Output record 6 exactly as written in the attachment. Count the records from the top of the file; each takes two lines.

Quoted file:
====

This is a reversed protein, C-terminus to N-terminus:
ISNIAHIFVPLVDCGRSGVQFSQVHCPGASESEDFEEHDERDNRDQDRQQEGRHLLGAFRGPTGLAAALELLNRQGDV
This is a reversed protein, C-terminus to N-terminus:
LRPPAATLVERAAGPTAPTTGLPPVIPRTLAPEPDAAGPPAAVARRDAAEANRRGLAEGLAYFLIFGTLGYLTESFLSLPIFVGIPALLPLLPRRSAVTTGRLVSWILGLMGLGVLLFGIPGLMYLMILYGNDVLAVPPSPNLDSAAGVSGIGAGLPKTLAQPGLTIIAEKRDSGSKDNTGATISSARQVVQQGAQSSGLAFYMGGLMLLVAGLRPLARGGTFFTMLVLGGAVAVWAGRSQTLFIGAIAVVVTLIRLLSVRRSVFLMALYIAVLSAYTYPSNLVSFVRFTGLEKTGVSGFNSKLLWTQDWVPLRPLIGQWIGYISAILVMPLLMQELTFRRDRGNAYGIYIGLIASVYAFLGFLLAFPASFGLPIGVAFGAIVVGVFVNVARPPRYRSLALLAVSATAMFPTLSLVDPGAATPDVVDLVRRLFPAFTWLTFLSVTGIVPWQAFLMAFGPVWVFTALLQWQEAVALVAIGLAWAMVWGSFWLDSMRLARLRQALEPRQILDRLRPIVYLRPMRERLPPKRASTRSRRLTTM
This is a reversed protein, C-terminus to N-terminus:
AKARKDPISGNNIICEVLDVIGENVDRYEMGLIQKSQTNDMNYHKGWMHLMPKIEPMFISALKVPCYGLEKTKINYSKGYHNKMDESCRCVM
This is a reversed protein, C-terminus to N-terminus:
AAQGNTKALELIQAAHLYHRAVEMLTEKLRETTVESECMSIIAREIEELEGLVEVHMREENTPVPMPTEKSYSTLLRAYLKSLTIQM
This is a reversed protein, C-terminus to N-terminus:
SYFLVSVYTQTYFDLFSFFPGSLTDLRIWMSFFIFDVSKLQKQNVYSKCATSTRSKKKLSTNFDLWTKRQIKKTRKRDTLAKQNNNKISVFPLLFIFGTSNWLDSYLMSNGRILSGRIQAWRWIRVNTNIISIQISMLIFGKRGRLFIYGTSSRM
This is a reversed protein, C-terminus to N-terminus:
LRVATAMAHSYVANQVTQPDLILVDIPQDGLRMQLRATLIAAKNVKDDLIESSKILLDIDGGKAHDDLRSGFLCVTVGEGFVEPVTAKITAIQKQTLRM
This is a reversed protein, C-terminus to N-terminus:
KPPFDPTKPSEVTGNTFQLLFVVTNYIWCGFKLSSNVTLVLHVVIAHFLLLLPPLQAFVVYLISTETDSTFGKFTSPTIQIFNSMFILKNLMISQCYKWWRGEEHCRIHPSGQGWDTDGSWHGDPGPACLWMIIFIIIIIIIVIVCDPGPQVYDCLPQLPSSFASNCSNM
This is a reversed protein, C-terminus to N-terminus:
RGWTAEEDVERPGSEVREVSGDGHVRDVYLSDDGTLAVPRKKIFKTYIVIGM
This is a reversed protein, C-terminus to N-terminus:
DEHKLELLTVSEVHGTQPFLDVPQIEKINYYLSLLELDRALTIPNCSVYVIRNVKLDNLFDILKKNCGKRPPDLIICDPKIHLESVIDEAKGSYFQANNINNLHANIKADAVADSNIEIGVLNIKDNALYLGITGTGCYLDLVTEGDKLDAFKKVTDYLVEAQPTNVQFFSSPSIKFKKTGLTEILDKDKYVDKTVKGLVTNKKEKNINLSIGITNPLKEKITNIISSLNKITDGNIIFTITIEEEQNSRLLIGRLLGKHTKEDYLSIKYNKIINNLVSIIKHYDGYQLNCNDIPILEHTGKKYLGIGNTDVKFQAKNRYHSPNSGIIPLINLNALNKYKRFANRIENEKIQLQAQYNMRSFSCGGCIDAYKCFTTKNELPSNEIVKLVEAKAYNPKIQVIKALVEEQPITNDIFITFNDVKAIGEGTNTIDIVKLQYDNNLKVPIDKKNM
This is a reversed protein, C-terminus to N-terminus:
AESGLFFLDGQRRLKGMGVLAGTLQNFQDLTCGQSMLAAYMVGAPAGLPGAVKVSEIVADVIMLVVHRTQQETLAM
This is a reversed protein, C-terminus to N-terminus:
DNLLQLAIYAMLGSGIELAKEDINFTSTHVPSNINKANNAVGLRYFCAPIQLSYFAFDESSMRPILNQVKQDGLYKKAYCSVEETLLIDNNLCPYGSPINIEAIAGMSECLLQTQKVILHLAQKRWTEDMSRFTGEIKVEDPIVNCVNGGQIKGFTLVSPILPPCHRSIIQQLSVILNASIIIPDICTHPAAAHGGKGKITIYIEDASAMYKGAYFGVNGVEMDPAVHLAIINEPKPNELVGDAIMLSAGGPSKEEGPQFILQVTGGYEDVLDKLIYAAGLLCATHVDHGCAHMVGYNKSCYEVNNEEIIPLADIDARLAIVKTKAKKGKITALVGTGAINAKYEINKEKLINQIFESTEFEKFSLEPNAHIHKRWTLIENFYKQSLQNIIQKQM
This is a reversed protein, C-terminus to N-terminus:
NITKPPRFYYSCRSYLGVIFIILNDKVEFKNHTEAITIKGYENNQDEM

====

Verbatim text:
This is a reversed protein, C-terminus to N-terminus:
LRVATAMAHSYVANQVTQPDLILVDIPQDGLRMQLRATLIAAKNVKDDLIESSKILLDIDGGKAHDDLRSGFLCVTVGEGFVEPVTAKITAIQKQTLRM